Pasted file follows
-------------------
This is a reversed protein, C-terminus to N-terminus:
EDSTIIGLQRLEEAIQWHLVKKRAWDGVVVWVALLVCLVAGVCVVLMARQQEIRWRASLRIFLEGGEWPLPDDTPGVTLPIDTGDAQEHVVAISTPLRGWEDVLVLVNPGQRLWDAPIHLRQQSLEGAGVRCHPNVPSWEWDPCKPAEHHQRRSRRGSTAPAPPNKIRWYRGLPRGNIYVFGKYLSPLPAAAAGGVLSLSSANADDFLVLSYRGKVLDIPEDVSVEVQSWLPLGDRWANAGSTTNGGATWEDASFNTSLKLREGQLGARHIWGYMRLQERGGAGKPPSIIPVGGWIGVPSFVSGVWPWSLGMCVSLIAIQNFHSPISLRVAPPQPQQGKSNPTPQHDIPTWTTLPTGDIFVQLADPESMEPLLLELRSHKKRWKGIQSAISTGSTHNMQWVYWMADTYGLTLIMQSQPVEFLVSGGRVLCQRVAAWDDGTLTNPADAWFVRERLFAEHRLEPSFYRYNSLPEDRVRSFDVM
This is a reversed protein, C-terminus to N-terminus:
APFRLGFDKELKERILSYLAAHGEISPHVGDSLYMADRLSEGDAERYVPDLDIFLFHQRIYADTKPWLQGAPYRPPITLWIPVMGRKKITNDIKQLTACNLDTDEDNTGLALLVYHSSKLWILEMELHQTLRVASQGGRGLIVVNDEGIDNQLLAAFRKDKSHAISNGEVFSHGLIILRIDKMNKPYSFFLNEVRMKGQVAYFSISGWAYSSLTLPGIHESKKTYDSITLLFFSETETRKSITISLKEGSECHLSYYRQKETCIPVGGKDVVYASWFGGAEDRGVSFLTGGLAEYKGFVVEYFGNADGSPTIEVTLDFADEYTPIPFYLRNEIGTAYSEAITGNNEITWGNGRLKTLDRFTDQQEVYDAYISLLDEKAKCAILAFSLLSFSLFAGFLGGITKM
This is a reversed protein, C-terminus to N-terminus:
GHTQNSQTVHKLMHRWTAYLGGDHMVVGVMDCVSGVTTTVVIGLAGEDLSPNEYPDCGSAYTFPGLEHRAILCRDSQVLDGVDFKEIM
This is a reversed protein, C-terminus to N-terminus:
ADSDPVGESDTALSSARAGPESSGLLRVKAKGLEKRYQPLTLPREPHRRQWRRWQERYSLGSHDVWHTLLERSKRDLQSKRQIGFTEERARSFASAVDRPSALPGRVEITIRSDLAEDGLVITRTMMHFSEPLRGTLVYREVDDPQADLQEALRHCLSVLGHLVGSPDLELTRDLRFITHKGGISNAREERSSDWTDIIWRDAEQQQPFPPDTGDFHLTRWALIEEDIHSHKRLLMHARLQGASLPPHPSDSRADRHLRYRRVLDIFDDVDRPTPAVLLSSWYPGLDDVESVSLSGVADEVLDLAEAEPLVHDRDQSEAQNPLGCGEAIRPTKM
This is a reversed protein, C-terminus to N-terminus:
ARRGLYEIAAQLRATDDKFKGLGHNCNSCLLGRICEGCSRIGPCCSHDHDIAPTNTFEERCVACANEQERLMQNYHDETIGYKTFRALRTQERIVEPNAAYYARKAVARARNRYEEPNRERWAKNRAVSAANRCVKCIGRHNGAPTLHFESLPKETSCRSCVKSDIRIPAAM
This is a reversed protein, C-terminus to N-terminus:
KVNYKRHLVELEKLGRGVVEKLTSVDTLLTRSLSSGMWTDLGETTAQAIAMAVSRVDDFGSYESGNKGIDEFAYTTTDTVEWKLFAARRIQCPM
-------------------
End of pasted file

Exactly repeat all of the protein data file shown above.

This is a reversed protein, C-terminus to N-terminus:
EDSTIIGLQRLEEAIQWHLVKKRAWDGVVVWVALLVCLVAGVCVVLMARQQEIRWRASLRIFLEGGEWPLPDDTPGVTLPIDTGDAQEHVVAISTPLRGWEDVLVLVNPGQRLWDAPIHLRQQSLEGAGVRCHPNVPSWEWDPCKPAEHHQRRSRRGSTAPAPPNKIRWYRGLPRGNIYVFGKYLSPLPAAAAGGVLSLSSANADDFLVLSYRGKVLDIPEDVSVEVQSWLPLGDRWANAGSTTNGGATWEDASFNTSLKLREGQLGARHIWGYMRLQERGGAGKPPSIIPVGGWIGVPSFVSGVWPWSLGMCVSLIAIQNFHSPISLRVAPPQPQQGKSNPTPQHDIPTWTTLPTGDIFVQLADPESMEPLLLELRSHKKRWKGIQSAISTGSTHNMQWVYWMADTYGLTLIMQSQPVEFLVSGGRVLCQRVAAWDDGTLTNPADAWFVRERLFAEHRLEPSFYRYNSLPEDRVRSFDVM
This is a reversed protein, C-terminus to N-terminus:
APFRLGFDKELKERILSYLAAHGEISPHVGDSLYMADRLSEGDAERYVPDLDIFLFHQRIYADTKPWLQGAPYRPPITLWIPVMGRKKITNDIKQLTACNLDTDEDNTGLALLVYHSSKLWILEMELHQTLRVASQGGRGLIVVNDEGIDNQLLAAFRKDKSHAISNGEVFSHGLIILRIDKMNKPYSFFLNEVRMKGQVAYFSISGWAYSSLTLPGIHESKKTYDSITLLFFSETETRKSITISLKEGSECHLSYYRQKETCIPVGGKDVVYASWFGGAEDRGVSFLTGGLAEYKGFVVEYFGNADGSPTIEVTLDFADEYTPIPFYLRNEIGTAYSEAITGNNEITWGNGRLKTLDRFTDQQEVYDAYISLLDEKAKCAILAFSLLSFSLFAGFLGGITKM
This is a reversed protein, C-terminus to N-terminus:
GHTQNSQTVHKLMHRWTAYLGGDHMVVGVMDCVSGVTTTVVIGLAGEDLSPNEYPDCGSAYTFPGLEHRAILCRDSQVLDGVDFKEIM
This is a reversed protein, C-terminus to N-terminus:
ADSDPVGESDTALSSARAGPESSGLLRVKAKGLEKRYQPLTLPREPHRRQWRRWQERYSLGSHDVWHTLLERSKRDLQSKRQIGFTEERARSFASAVDRPSALPGRVEITIRSDLAEDGLVITRTMMHFSEPLRGTLVYREVDDPQADLQEALRHCLSVLGHLVGSPDLELTRDLRFITHKGGISNAREERSSDWTDIIWRDAEQQQPFPPDTGDFHLTRWALIEEDIHSHKRLLMHARLQGASLPPHPSDSRADRHLRYRRVLDIFDDVDRPTPAVLLSSWYPGLDDVESVSLSGVADEVLDLAEAEPLVHDRDQSEAQNPLGCGEAIRPTKM
This is a reversed protein, C-terminus to N-terminus:
ARRGLYEIAAQLRATDDKFKGLGHNCNSCLLGRICEGCSRIGPCCSHDHDIAPTNTFEERCVACANEQERLMQNYHDETIGYKTFRALRTQERIVEPNAAYYARKAVARARNRYEEPNRERWAKNRAVSAANRCVKCIGRHNGAPTLHFESLPKETSCRSCVKSDIRIPAAM
This is a reversed protein, C-terminus to N-terminus:
KVNYKRHLVELEKLGRGVVEKLTSVDTLLTRSLSSGMWTDLGETTAQAIAMAVSRVDDFGSYESGNKGIDEFAYTTTDTVEWKLFAARRIQCPM